Pedigree means different things at different carriers. That's not an accurate statement. There are some airlines that have "pet" universities certainly in terms of where they recruit from and so forth, but it's not a hard and fast rule.

And management starts well before age 35. There are plenty of frontline managers and supervisors alike who get a call up in their mid/late 20s easily. And work up from there.


25 Post contains links 2H4 : Well, with regard to the airlines, that's becoming arguable...particularly here in the US. Good working conditions, job security, and respect are fas
26 B6JFKH81 : Good point. Remember that aviation is more than just 121 air carriers! This is a huge industry so take a look what is out there completely!
27 Midway2airtran : Three things I believe are up most important and have been helping me of recent. 1. Problem solving and creative skills 2. Strategy formulation and im
28 ClassicLover : Get your parents or buy yourself any books on past airlines. Skygods - The Rise and Fall of Pan Am is one I can think of off the top of my head. You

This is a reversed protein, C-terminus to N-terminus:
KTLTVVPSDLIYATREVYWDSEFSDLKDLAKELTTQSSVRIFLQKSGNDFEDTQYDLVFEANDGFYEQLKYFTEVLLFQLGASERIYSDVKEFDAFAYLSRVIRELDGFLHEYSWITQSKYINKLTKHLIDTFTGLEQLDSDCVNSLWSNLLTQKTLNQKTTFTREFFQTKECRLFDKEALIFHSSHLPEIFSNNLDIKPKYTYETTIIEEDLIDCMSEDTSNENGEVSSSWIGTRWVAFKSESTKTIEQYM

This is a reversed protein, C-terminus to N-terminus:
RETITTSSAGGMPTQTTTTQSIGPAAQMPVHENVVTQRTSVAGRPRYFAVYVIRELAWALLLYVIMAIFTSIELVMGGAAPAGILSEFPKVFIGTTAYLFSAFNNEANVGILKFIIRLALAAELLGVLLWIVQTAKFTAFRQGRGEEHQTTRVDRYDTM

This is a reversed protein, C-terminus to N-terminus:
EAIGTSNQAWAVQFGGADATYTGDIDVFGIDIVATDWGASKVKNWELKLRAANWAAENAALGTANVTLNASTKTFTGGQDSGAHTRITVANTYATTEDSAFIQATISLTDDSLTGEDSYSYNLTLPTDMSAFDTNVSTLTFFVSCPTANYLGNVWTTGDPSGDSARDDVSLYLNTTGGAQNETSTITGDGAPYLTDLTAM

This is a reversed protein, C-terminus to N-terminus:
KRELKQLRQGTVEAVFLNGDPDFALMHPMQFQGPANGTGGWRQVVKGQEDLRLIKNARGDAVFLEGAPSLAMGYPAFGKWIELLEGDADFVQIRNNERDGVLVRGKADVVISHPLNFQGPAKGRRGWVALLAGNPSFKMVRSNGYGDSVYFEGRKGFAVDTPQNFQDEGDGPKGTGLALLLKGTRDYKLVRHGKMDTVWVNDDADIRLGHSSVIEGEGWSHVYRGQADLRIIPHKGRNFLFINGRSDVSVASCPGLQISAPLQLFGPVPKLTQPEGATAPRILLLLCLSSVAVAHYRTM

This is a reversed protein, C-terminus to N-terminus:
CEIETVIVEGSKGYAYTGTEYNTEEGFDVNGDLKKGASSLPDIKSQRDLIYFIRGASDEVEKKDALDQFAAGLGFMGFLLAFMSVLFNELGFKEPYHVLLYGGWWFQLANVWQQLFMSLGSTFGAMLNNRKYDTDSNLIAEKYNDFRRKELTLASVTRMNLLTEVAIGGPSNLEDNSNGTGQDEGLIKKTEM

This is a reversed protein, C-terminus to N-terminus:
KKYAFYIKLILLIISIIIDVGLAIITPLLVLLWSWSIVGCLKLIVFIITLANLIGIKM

29 Dartland : I respectfulyl disagree. First of all, no decent MBA program accepts undergrads, you need at least 3-years work experience for a good MBA. Second of
30 Dartland : Sorry -- I didn't answer Mike's question. Mike -- it depends on what kind of management you want. If you want to be "on the ground" management, then h
31 Planespotting : Easy Get a BBA in Accounting (double in Finance if you can), become a CPA, start working for one of the big four accounting firms(Pricewaterhouse Coop
32 Lincoln : Is that still possible? I thought in the wake of the accounting scandals (Enron, Worldcom, etc) the separation between the company and the Independen
33 Planespotting : Sorry, I should have been clearer. What I meant was to first get involved with the airline business through one of the big four, whether it is throug